At 11:30am we reach tran station of Robina, a small city. I take the next train, which leaves around 11:45am. I'm finally in the B&B at 1:30pm, well more than five hours after touching down in Gold Coast.

After taking a shower I leave the hotel at 2:20pm. I spend the whole afternoon walking around in the city and having some food. There is a dearth of interesting buildings or places. The overwhelming majority of the buildings in the city are probably less than 30-40 years old. From an architectural point of view the city is rather boring. I decide that I'll leave tomorrow for Sydney. I find a food court in a mall, which however for some strange reason is not open in the evening.

I take a ride in a giant ferris wheel from which you have a panorama view of Brisbane. The view from the top confirms once again that there is not much to see in Brisbane. I'm back in the hotel after dinner at 9pm.

02.01: Brisbane -> Sydney
Aspire hotel, Sydney. AUD 149 for a nice big room with A/C, TV, phone, ironing board + iron, nice elegant furniture, big attached bathroom with hairdryer, shampoo, shower gel etc. Four star feeling. The room is not cheap, but certainly worth the price. What a difference from the B&B I had in Brisbane. Booked through a travel agent in Brisbane who used quickbeds.com. Additional AUD 10 for 24h of Internet access in the room (WLAN).
Weather: overcast in Brisbane in the morning, not too hot, getting warmer around noon. Overcast and cold and windy in Sydney. Having acclimatised for three weeks in tropical and hot climates, I have to wear long trousers, warm underwear and a jacket.

I check out of the Acacia B&B at 10:40am. As a first thing I get more cash. This time the ATM of the ANZ bank next to the B&B allows me to get a larger amount of cash (AUD 800). Perhaps I should have withdrawn more than that, because I will spend over AUD 600 in the next half an hour. Then I walk towards Queen street, the main shopping street of Brisbane. I had spotted yesterday a travel agency advertising good prices for flights (Flight Centre). Well, those AUD 75 for a one-way flight to Sydney aren't available anymore. What I get is a flight with Quantas for AUD 190 at 3:15pm, more than twice the advertised fare. I also book a hotel for three nights in Sydney for an average price around AUD 140. The travel agent uses quickbeds.com to book the hotel.

In the meantime it's 11:20am and I'll need to catch the 1:41pm train to the airport, which gives me a bit over two hours to have a lunch and explore a bit the area. There are no good bakeries in the area (I would assume in the whole of Brisbane as well). Most bakeries serve pretty boring stuff, no special bread (like bread made out of multiple cereals for instance). Lots of muffins, but no mouth-watering food. No French or French-style bakeries anywhere. There are also no ice-cream parlours. I guess somebody could open an icecream parlour somewhere around Queen street and make a big business. From my brief experience it appears that Australia is a bit deficient on the food sector. Even the kebab places or Asian food stalls and restaurants are not that good. Will the situation in Sydney be better?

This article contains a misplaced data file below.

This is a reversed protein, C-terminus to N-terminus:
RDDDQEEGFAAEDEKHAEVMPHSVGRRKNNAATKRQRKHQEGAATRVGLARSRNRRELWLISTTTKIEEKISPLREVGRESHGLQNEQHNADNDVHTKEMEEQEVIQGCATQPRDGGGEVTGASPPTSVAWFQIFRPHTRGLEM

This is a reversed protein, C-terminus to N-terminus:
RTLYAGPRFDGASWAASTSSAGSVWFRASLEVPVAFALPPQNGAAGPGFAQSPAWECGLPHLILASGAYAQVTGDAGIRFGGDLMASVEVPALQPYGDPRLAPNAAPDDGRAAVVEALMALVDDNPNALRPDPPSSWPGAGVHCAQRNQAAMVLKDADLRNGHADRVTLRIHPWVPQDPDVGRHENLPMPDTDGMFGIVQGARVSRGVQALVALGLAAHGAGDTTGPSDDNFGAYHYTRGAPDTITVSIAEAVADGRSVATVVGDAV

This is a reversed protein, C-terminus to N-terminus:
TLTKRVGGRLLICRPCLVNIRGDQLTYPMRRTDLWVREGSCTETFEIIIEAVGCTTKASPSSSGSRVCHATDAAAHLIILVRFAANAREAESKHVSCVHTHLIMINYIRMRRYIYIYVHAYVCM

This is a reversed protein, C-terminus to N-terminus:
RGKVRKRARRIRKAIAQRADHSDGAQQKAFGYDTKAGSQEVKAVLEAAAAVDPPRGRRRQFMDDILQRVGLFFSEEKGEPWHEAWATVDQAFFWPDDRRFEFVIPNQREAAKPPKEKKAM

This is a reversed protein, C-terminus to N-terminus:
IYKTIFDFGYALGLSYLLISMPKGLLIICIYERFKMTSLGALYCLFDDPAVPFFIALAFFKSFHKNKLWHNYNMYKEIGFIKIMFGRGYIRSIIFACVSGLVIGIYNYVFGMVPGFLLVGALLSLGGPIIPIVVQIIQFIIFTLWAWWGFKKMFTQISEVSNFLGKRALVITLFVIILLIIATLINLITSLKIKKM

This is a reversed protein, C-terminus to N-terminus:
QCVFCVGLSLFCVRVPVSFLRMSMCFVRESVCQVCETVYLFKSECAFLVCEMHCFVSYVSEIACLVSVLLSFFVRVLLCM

Around 1pm I fetch the bags in the hotel and walk to the train station. The train ticket to the airport costs AUD 14. There is no escalator going downwards to the platform, only in upward direction. To go down you must take a staircase - a bit tiring with a heavy bag, so I take an elevator. In any case, the infrastructure is quite poor in this train station: no A/C, escalators only in one direction.

The train leaves punctually at 1:41pm and arrives on time at 2:04pm at the domestic terminal of the airport. Then the chaos starts. Unbelievably huge queue of people at the check-in counters (actually these are baggage drop-offs, you first have to check in yourself at computer terminals). It appears that the baggage belt is broken. I've never experienced an airport with a broken baggage belt before. This is simply ridicolous. In any airport there are some systems, which may not break, because otherwise the entire airport shuts down, and one of these is the baggage belt in the check-in area.

So I queue up. Then after some time there is an announcement "all passengers on the flight QF 541 proceed to the counters 10-21...". Apparently they are calling people based on the flight. So I jump the queue and drop off my baggage at the counter. The flight takes off on time and arrives in Sydney on time.

The airport in Sydney has seen better days. It's quite old. Everything works fine, but you can see from the toilets for instance that things are pretty run down. In fact, an Internet search reveals that the current terminal was built in 1970. Long walking distance between the gates and the baggage retrieval area.